What we took from the opening WorldTour race of the season
Daryl Impey has found his niche
Throughout his career, Daryl Impey (Mitchelton-Scott) has been a talented jack of all trades, but a master of none.
A fast finisher who isn’t quite quick enough to be a bunch sprinter, and a solid climber who does nevertheless get dropped on ascents of a certain difficulty, the South African has enjoyed a career of successes – most notably his couple of days in yellow at the 2013 Tour de France – without ever identifying a specific discipline or race to specialise in.
In the Tour Down Under, however, he seems to have found a race perfectly suited to his particular attributes. By being hilly enough to eliminate the purer sprinters, stages three and four enabled him to pick up bonus seconds (and a stage win) in the sprints, while the decisive climb of Willunga Hill on the final day of racing is just about short enough for him to be competitive on – he finished third, with the same time as GC threats Richie Porte (Trek-Segafredo) and Wout Poels (Sky).
As a result, Impey becomes the first ever rider to win two successive editions of Australia’s leading stage race, and, if the route continues to stick to the current format, will be the man to beat again in 2020.
Winning on Willunga Hill is not key to winning the overall
It might be the race’s signature climb, and only proper hilltop finish, but Willunga Hill actually tends to play less of a role in determining the overall winner of the Tour Down Under than you might imagine.
Richie Porte rightfully received plenty of praise for winning atop the climb for a remarkable sixth successive edition, but in that time it should be noted that the Australian has only won the overall on one occasion.
Instead, the key to winning the Tour Down Under appears to lie in the accumulation of bonus points, coupled with a defensive ride on Willunga Hill – as Impey demonstrated again this year.
Porte might again have been the best climber on the race, but Willunga Hill – and the Corkscrew Climb he attacked on during stage four – aren’t difficult enough for him to compensate for the inability to sprint for essential bonus seconds.
Patrick Bevin can flourish in a leadership role
Following the decisions of riders like Richie Porte and Rohan Dennis to sign for different squads, the fortunes of the CCC Team will be significantly dependent on less starry names inherited from BMC.
One such rider is Patrick Bevin, and, on the basis of his performance in Australian, the Kiwi could be one of the team’s most important riders during their first year at WorldTour-level.
Bevin inherited the overall lead after winning an uphill sprint on stage two, and defended it with an impressive assurance, preserving his position in light of attacks on Corkscrew climb, and going toe-to-toe with Impey in the sprints.
He was ultimately unfortunate not to hold onto the lead, as injuries sustained in a crash on the penultimate stage proved too deliberating for him to keep up with the pace during the Willunga Hill finale. But on this showing, he might be a good shout for leadership roles in stages races later in the season.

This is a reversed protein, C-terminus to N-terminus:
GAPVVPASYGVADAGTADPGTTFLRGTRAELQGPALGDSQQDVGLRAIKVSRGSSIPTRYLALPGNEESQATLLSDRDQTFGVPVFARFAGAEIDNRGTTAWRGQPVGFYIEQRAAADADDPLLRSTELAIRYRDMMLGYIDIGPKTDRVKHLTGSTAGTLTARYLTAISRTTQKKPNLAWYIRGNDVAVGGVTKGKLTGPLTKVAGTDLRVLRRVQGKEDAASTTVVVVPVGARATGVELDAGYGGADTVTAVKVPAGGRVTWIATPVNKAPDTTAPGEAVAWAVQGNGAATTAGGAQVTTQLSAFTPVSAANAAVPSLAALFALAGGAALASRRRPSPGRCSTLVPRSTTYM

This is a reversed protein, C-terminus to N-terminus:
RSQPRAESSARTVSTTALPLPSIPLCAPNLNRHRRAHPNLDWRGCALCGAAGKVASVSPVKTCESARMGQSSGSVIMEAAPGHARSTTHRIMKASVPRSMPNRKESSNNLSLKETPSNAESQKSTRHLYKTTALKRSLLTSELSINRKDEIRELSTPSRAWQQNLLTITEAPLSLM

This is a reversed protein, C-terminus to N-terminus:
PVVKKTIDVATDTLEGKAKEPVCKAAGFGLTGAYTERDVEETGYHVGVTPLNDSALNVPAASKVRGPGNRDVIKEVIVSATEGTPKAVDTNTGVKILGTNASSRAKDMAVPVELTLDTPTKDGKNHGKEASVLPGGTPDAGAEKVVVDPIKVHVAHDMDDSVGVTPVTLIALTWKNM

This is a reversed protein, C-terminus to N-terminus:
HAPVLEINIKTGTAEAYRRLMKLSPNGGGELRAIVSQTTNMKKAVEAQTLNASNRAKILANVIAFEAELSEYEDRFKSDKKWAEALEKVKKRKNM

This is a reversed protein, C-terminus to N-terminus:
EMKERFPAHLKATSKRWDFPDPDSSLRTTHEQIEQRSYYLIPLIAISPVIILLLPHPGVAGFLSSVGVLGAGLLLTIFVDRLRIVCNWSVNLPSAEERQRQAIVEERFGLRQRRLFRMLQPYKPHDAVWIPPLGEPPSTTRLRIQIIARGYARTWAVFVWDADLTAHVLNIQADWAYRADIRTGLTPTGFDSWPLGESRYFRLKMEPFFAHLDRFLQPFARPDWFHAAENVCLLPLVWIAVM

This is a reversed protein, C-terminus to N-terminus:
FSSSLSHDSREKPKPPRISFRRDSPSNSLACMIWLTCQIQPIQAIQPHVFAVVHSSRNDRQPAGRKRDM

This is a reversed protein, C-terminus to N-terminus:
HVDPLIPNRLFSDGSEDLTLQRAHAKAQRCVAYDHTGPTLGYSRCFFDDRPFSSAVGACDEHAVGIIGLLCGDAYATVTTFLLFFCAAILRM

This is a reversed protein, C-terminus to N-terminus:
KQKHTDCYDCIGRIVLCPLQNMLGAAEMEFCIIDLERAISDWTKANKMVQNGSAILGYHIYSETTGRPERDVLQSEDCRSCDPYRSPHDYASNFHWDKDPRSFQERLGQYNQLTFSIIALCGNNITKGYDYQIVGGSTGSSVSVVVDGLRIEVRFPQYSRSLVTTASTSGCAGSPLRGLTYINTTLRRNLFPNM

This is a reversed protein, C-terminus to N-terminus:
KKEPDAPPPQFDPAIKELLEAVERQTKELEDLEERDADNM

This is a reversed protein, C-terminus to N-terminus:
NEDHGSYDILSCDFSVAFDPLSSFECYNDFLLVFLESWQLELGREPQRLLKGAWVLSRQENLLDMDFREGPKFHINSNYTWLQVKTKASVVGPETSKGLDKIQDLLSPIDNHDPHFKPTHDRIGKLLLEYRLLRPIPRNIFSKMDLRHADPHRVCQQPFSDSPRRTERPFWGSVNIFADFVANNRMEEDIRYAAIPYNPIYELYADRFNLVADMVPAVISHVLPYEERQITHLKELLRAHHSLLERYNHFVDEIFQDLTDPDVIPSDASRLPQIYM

Fine margins in the sprints
Rather than a straightforward contest of speed, sprinting technique played a significant role in the bunch sprints at the Tour Down Under.
Elia Viviani’s (Deceuninck-Quick Step) was breathtakingly good on stage one, when the Italian skilfully, and bravely, squeezed through the narrowest of gaps between Phil Bauhaus (Bahrain-Merida) and the barrier before storming to victory.
By contrast, Caleb Ewan (Lotto-Soudal) was overzealous in his sprint on stage five, appearing to headbutt Jasper Philipsen (UAE Team Emirates) in the run-in, an offence for which the commissaires stripped him of the stage win in favour of the 20-year old Belgian.
Home riders untouchable the Women’s Tour Down Under
As usual, there was much to cheer for Aussie fans at the Women’s Tour Down Under.
After a surprise opening sprint victory for teenager Letizia Paternoster (Trek-Segafredo), the home nation enjoyed hat-trick of stage victories, with Amanda Spratt’s triumph on stage two’s key GC showdown followed by an uphill sprint win for Grace Brown (Mitchelton-Scott) and regular sprint for Chloe Hosking (Ale Cipollini).
On top of that, Australian riders occupied all three of the spots on the podium for the first time since the 2013 edition, with Spratt winning comfortably ahead of Lucy Kennedy and Rachel Neylan.
Aussie riders obviously benefit from targeting this race while other, non-local riders ease their way more gradually into the season, but nothing should be taken away from Spratt. She obliterated the field on stage two to win the overall for the third year running, this time by the comfortable margin of 49 seconds, and looks set to build upon what was the best season of her career last year.